- Adopting a healthy lifestyle and embracing preventive care may help to keep medical expenses at bay—more in 10 Ways to Slash Your Health Care Spending from Fidelity Viewpoints.
- Fidelity’s 2023 HSA Key Insights examines how employers should approach their HSA benefit offering.
- Clinician Insights is first-of-its-kind research from Fidelity Health Thought Leadership that surveys doctors, nurses, and mental health professionals to better understand their perspectives on benefits.
About Fidelity’s Fall 2023 Health Care Outlook
This study presents the findings of an online survey among a demographically representative sample of 2,021 adults 18 years of age and older. Fidelity for this survey was completed between August 25-30, 2023, by Big Village, which is not affiliated with Fidelity Investments.
About Fidelity Investments
Fidelity’s mission is to strengthen the financial well-being of our customers and deliver better outcomes for the clients and businesses we serve. With assets under administration of $11.7 trillion, including discretionary assets of $4.5 trillion as of June 30, 2023, we focus on meeting the unique needs of a diverse set of customers. Privately held for over 75 years, Fidelity employs over 70,000 associates who are focused on the long-term success of our customers. For more information about Fidelity Investments, visit https://www.fidelity.com/about-fidelity/our-company.
Keep in mind that investing involves risk. The value of your investment will fluctuate over time, and you may gain or lose money.
The information provided here is general in nature. It is not intended, nor should it be construed, as legal or tax advice. Because the administration of an HSA is a taxpayer responsibility, customers should be strongly encouraged to consult their tax advisor before opening an HSA. Customers are also encouraged to review information available from the Internal Revenue Service (IRS) for taxpayers, which can be found on the IRS Web site at www.IRS.gov. They can find IRS Publication 969, Health Savings Accounts and Other Tax-Favored Health Plans, and IRS Publication 502, Medical and Dental Expenses (including the Health Coverage Tax Credit), online, or you can call the IRS to request a copy of each at 800.829.3676.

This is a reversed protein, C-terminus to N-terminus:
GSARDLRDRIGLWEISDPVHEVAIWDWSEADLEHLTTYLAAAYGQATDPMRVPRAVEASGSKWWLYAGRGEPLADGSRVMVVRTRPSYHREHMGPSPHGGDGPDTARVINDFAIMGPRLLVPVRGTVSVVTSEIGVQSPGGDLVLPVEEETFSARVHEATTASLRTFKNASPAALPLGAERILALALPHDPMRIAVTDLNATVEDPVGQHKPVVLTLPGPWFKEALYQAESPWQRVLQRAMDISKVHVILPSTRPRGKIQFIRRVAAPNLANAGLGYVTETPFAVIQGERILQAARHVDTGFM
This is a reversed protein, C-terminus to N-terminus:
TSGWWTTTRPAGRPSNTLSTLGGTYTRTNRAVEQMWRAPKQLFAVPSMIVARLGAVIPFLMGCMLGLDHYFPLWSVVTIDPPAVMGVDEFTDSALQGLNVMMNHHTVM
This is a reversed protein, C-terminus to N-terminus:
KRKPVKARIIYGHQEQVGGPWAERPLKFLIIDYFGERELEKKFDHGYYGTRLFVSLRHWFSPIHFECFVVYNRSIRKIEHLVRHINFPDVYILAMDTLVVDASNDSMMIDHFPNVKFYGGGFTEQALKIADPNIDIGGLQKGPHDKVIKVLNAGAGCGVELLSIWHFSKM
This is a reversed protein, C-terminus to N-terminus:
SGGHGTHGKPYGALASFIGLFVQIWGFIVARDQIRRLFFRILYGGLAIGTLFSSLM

Views expressed are as of the date indicated, based on the information available at that time, and may change based on market or other conditions. Unless otherwise noted, the opinions provided are those of the speaker or author and not necessarily those of Fidelity Investments or its affiliates. Fidelity does not assume any duty to update any of the information.
The CERTIFIED FINANCIAL PLANNER™ certification, which is also referred to as a CFP® certification, is offered by the Certified Financial Planner Board of Standards Inc. (“CFP Board”). To obtain the CFP® certification, candidates must pass the comprehensive CFP® Certification examination, pass the CFP® Board’s fitness standards for candidates and registrants, agree to abide by the CFP Board’s Code of Ethics and Professional Responsibility, and have at least three years of qualifying work experience, among other requirements. The CFP Board owns the certification marks CFP®, CERTIFIED FINANCIAL PLANNER, CFP® (with plaque design), and CFP® (with flame design) in the U.S.
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1 Fidelity Health Thought Leadership Clinician Survey, fall 2022. Sample included 750 practicing U.S. clinicians.
2 Fidelity Health Thought Leadership Clinician Survey, fall 2022. Sample included 750 practicing U.S. clinicians.
3 Forbes, “Americans Confused by Basic Health Insurance Terms but Happy with Their Plans,” December 8, 2022, https://www.forbes.com/advisor/health-insurance/confused-by-health-insurance-terms/.
4 Fidelity Investments 2023 Retiree Health Care Cost Estimate based on a single person retiring in 2023, 65-years-old, with life expectancies that align with Society of Actuaries' RP-2014 Healthy Annuitant rates projected with Mortality Improvements Scale MP-2020 as of 2022. Actual assets needed may be more or less depending on actual health status, area of residence, and longevity. Estimate is net of taxes. The Fidelity Retiree Health Care Cost Estimate assumes individuals do not have employer-provided retiree health care coverage, but do qualify for the federal government’s insurance program, original Medicare. The calculation takes into account Medicare Part B base premiums and cost-sharing provisions (such as deductibles and coinsurance) associated with Medicare Part A and Part B (inpatient and outpatient medical insurance). It also considers Medicare Part D (prescription drug coverage) premiums and out-of-pocket costs, as well as certain services excluded by original Medicare. The estimate does not include other health-related expenses, such as over-the-counter medications, most dental services and long-term care.
5 With respect to federal taxation only. Contributions, investment earnings, and distributions may or may not be subject to state taxation.